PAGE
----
How to find the emotion as an actor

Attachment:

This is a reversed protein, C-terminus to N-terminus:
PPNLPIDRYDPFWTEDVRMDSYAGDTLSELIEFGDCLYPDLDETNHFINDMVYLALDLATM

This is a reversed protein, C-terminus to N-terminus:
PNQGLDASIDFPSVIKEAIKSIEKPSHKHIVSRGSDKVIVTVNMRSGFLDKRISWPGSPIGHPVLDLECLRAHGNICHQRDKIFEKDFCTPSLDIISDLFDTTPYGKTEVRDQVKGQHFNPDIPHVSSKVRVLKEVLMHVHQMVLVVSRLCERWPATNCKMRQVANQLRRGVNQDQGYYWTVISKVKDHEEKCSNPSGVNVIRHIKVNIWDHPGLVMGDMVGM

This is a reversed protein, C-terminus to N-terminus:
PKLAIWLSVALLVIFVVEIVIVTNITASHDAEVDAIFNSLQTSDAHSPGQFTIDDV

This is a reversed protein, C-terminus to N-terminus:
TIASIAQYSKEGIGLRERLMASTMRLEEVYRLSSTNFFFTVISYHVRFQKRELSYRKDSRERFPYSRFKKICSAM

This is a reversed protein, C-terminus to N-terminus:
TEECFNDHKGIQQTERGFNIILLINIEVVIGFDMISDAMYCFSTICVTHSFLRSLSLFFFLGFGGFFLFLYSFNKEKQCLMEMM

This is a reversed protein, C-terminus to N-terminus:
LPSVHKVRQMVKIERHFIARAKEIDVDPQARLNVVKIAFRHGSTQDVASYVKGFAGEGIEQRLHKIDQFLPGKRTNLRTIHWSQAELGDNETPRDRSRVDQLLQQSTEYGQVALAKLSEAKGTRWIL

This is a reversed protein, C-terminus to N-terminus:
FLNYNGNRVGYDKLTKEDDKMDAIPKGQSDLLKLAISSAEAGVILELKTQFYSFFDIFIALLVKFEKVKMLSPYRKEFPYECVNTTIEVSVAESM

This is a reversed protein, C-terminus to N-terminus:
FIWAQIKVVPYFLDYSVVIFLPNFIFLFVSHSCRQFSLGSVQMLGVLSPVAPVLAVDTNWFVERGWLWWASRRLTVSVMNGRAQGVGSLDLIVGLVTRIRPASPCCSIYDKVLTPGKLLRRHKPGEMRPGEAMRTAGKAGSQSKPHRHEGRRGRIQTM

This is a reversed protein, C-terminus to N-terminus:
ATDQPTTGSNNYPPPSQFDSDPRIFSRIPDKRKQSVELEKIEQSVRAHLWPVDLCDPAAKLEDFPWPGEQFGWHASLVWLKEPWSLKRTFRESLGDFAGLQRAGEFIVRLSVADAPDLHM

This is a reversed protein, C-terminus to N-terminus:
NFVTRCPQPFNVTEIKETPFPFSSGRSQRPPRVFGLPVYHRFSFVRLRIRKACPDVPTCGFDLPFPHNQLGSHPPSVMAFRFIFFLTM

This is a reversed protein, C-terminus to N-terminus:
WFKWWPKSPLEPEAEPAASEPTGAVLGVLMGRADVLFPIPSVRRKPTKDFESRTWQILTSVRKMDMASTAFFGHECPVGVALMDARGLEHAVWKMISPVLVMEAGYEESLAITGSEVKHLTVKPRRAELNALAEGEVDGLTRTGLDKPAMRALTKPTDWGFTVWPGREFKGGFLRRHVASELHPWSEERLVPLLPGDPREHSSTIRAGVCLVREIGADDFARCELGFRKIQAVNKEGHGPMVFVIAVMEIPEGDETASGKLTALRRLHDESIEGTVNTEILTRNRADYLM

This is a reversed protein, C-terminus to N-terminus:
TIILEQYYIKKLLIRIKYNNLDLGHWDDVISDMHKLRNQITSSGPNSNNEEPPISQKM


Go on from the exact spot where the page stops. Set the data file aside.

Emotion is a terrible Achilles heel for the actor. Feeling under pressure to produce an emotion is often the very reason why that emotion fails to happen. When an actor reads the stage direction, ‘She falls to the floor and weeps uncontrollably’, panic sets in. Rather than concentrate on finding the journey to a state that would help that sadness occur, the actor often tries to prepare the destination. A goal-orientated attitude to emotional preparation is only encouraging anxiety, adrenalin, forced feelings and self-doubt. In life we don’t prepare to cry before something happens to make us cry. When (or if!) your partner confesses to an affair, you might well be having a nice time listening to some music, or watching a movie. The moment happens to you, and that is where the emotion comes from. A vital part of the Meisner Technique is identifying which moment to emotionally prepare. Developing a faith in your ability to feel strong emotion (after all, you are human), will remove the fear when you are asked by a director to reach a specific emotion in a scene.